FROM Adam Gelb
Jeff Sessions: New sheriff in town Violent crime's at an all-time low, and President Trump's Attorney General says he wants to keep it that way — by removing federal limits on local police. Critics fear Jeff Sessions is going back to the "tough on crime" days and mass incarceration of non-violent drug offenders in American jails and prisons. But federal law-breakers are just 10% of the nation's criminals — and even Red States are cutting costs by reducing incarceration without increasing crime. Other, states have legalized recreational marijuana. Is America facing a cultural crisis over another "war on drugs?"
Data-driven Sentencing Attorney General Eric Holder recently came out against a practice called data-driven sentencing, saying that it results in racial disparities. States are increasingly using data-driven sentencing - a model that tries to predict the chances of a criminal reoffending - to determine the length of sentencing. But does data-driven sentencing come down harder on poor minorities than other offenders?
What's Happened to America's 'Crackdown on Crime?' After 30 years of being "tough on crime," the US -- with 5% of the world's population -- has 25% of its prisoners, and that's very expensive. Now the crime rate is way down. Conservatives are joining liberals, demanding reduced sentences and alternatives to incarceration. Texas is one of the states where prisons are being shut down. But hard-liners warn that so-called "smart sentencing" will push the crime rate back up again. Eric Holder told the American Bar Association today that America's 30-year crackdown has produced unintended consequences, and called for reform. The Attorney General has support from some unexpected sources, including Grover Norquist , one of the most influential conservatives in Washington. We update the controversy.
State Prison Populations Dip for First Time in 38 Years In 1972, there were 174,000 inmates in state prisons around the country. The number today is one 1,400,000. But now, for the first time, the total has dropped , if only slightly. The Pew Center on the States reports that the combined prison population is down by about 5,700 inmates. Though it’s just 0.4% less than it was last year, the decline could have long-term significance. Adam Gelb, Director of the Center’s Public Safety Performance Project, explains what it has to do with the economy and new ideas about public safety.
Will Broken State Budgets Mean Prison Reform? In the past 20 years, state prison budgets have increased by 303 percent, outgrowing everything else except Medicaid. America's prison population is now much larger than China's, and five states spend more on corrections than higher education. But every state is now faced with the worst financial crisis in decades, and that's leading to cuts that only recently were considered off limits. The Public Safety Performance Project at the Pew Center on the States funded a recent report on the fiscal crisis in corrections.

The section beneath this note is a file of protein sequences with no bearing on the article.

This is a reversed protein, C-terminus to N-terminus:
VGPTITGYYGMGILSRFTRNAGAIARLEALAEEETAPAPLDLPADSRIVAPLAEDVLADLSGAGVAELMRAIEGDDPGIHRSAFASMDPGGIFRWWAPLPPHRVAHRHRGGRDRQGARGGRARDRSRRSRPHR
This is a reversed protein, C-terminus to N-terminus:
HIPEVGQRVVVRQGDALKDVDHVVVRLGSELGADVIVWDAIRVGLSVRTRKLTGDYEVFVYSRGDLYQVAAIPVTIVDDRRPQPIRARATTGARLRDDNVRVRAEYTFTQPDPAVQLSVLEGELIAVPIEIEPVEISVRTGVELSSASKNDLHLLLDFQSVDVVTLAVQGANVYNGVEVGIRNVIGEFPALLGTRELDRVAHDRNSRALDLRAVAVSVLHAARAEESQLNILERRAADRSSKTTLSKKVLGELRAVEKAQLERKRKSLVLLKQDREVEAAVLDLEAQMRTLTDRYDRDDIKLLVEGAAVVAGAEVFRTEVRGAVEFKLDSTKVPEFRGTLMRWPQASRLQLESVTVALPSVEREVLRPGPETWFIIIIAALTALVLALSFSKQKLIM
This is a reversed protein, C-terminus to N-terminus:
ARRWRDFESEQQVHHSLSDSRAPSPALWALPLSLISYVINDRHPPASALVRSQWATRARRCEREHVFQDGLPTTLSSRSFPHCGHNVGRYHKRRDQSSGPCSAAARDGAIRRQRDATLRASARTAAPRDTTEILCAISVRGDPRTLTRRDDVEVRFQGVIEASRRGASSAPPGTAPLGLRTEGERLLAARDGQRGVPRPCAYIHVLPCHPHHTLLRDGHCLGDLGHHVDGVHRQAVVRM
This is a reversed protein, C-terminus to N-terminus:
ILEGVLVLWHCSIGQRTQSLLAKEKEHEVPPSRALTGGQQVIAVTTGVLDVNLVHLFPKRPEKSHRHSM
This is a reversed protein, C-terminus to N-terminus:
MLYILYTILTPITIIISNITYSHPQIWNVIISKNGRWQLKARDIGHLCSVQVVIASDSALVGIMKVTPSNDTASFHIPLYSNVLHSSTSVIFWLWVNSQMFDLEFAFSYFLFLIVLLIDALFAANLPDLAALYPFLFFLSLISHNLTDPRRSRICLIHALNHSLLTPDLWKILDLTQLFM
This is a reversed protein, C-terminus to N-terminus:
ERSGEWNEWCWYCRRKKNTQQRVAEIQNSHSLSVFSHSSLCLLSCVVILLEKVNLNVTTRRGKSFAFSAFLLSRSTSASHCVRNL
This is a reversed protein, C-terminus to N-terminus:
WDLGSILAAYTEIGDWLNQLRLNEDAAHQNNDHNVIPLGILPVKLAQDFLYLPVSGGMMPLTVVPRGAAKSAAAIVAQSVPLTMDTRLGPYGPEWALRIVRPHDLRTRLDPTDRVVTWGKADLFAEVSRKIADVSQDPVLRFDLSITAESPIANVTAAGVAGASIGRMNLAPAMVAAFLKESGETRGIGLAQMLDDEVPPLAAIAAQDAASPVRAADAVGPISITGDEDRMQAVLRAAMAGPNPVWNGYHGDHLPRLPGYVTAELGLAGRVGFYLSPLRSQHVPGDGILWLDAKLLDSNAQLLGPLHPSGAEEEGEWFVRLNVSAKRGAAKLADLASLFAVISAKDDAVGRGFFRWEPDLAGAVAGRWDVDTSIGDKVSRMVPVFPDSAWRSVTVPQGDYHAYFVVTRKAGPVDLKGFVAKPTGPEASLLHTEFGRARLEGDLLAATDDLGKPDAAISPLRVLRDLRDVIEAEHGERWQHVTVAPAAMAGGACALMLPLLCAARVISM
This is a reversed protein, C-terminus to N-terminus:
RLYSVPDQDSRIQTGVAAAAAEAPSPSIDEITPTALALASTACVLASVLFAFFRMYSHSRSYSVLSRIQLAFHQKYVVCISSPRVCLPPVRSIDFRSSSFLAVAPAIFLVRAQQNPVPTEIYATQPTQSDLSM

Will Broken State Budgets Mean Prison Reform? The United States has more people in prison than anyplace in the world. China's a distant second. After 20 years of tough-on-crime legislation, state prison budgets have increased by 303 percent, outgrowing everything else except Medicaid. Five states spend more on corrections than higher education. But the crackdown is costing more than states can afford. The total shortfall is $100 billion, and even some hard-core conservatives support reforms in sentencing, parole and probation. Recent evidence shows that less expensive alternative punishments can work. But it's also true that imprisonment keeps criminals off the street. Will the financial crisis produce real reform or temporary savings that risk public safety?
Tough-on-Crime Policies Overwhelm Shrinking State Budgets Politicians always want to be “tough on crime,” but with states facing budget crises, can they afford to be? As states are forced to shut down prisons, shorten sentences, and lock up fewer criminals, are they making the corrections system more efficient or are they making us less safe? How are “law and order” politicians adapting to the new budget realities of skyrocketing prison costs? Can a cheaper prison system be a better one?
Is the threat from Russia missing from the Russia meddling probe? There's much being made about the Trump administration's possible ties with Russia. But the bottom line is Russia's effort to influence American democracy. Do the President and his aides care enough to take action before voters go back to the polls?
Venezuela spirals into economic and political chaos Venezuela, a country whose potential for prosperity is unmatched, finds itself on the verge of civil war. What sustains the repressive government? With time running out, guest host León Krauze looks at what the international community can do to pull the country from the edge of collapse.
Human Rights in the era of Donald Trump President Trump’s UN Ambassador, Nikki Haley, said today the US might pull out of the United Nations’ Human Rights Council. Serious violators of human rights are members of the Council itself–and a US resignation could make things worse. Later on today’s show, now that he’s into his second term, comedian turned US Senator Al Franken is telling jokes again.